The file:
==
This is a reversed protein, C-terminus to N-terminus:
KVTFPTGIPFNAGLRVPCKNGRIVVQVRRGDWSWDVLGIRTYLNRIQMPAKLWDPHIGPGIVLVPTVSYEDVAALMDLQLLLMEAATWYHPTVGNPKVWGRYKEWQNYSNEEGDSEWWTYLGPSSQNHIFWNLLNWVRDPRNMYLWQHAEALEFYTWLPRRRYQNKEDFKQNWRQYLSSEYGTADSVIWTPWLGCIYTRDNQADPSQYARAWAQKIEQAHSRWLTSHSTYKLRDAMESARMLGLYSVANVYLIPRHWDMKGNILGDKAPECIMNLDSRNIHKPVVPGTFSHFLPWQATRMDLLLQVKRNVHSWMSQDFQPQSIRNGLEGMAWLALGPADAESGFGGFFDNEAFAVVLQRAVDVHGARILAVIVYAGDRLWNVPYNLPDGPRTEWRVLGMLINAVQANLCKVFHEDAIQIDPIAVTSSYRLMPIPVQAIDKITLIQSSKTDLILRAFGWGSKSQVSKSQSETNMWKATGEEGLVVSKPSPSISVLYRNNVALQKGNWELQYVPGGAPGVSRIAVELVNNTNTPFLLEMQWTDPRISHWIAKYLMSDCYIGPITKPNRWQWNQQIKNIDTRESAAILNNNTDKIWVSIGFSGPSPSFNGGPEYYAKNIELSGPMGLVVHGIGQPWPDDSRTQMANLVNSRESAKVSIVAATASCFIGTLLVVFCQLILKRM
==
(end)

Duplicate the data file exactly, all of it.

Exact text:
This is a reversed protein, C-terminus to N-terminus:
KVTFPTGIPFNAGLRVPCKNGRIVVQVRRGDWSWDVLGIRTYLNRIQMPAKLWDPHIGPGIVLVPTVSYEDVAALMDLQLLLMEAATWYHPTVGNPKVWGRYKEWQNYSNEEGDSEWWTYLGPSSQNHIFWNLLNWVRDPRNMYLWQHAEALEFYTWLPRRRYQNKEDFKQNWRQYLSSEYGTADSVIWTPWLGCIYTRDNQADPSQYARAWAQKIEQAHSRWLTSHSTYKLRDAMESARMLGLYSVANVYLIPRHWDMKGNILGDKAPECIMNLDSRNIHKPVVPGTFSHFLPWQATRMDLLLQVKRNVHSWMSQDFQPQSIRNGLEGMAWLALGPADAESGFGGFFDNEAFAVVLQRAVDVHGARILAVIVYAGDRLWNVPYNLPDGPRTEWRVLGMLINAVQANLCKVFHEDAIQIDPIAVTSSYRLMPIPVQAIDKITLIQSSKTDLILRAFGWGSKSQVSKSQSETNMWKATGEEGLVVSKPSPSISVLYRNNVALQKGNWELQYVPGGAPGVSRIAVELVNNTNTPFLLEMQWTDPRISHWIAKYLMSDCYIGPITKPNRWQWNQQIKNIDTRESAAILNNNTDKIWVSIGFSGPSPSFNGGPEYYAKNIELSGPMGLVVHGIGQPWPDDSRTQMANLVNSRESAKVSIVAATASCFIGTLLVVFCQLILKRM